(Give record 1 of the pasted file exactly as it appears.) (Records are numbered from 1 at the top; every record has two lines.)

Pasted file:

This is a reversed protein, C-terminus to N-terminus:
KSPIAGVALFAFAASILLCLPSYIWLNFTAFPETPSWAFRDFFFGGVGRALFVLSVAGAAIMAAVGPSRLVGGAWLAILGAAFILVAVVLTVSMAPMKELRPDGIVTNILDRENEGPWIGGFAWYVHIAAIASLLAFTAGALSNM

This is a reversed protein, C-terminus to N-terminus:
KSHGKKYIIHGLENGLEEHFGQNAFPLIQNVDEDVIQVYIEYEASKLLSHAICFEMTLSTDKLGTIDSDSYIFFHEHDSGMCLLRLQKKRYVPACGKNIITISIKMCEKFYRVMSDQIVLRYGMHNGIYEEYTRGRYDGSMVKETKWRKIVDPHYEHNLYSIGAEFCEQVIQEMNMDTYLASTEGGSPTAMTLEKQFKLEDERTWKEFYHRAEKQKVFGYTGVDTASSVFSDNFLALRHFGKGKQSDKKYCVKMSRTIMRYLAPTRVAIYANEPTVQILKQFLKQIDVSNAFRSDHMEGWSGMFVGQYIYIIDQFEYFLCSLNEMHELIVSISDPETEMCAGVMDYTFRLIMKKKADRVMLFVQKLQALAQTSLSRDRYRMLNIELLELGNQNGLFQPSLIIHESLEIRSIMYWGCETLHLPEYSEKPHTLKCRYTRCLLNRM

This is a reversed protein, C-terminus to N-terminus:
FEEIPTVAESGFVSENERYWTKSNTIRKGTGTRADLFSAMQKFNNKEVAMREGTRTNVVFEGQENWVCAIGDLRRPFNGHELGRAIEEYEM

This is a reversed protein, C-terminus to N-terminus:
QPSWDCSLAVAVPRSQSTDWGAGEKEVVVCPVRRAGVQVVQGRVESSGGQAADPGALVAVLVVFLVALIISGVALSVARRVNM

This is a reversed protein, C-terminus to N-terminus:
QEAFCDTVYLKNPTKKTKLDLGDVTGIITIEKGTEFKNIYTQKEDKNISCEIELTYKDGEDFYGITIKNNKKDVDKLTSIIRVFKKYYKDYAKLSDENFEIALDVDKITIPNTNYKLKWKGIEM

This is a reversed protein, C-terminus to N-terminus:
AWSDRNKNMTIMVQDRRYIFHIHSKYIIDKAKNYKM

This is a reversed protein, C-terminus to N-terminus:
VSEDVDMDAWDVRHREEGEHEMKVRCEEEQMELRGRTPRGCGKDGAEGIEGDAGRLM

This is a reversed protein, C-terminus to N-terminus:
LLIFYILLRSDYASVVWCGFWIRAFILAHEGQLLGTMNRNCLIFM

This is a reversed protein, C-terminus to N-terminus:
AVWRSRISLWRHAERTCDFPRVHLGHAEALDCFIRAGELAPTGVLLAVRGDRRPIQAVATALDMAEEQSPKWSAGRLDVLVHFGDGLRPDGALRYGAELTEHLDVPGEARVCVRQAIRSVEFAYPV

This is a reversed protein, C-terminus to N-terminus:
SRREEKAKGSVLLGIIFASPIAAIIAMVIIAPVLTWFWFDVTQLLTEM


This is a reversed protein, C-terminus to N-terminus:
KSPIAGVALFAFAASILLCLPSYIWLNFTAFPETPSWAFRDFFFGGVGRALFVLSVAGAAIMAAVGPSRLVGGAWLAILGAAFILVAVVLTVSMAPMKELRPDGIVTNILDRENEGPWIGGFAWYVHIAAIASLLAFTAGALSNM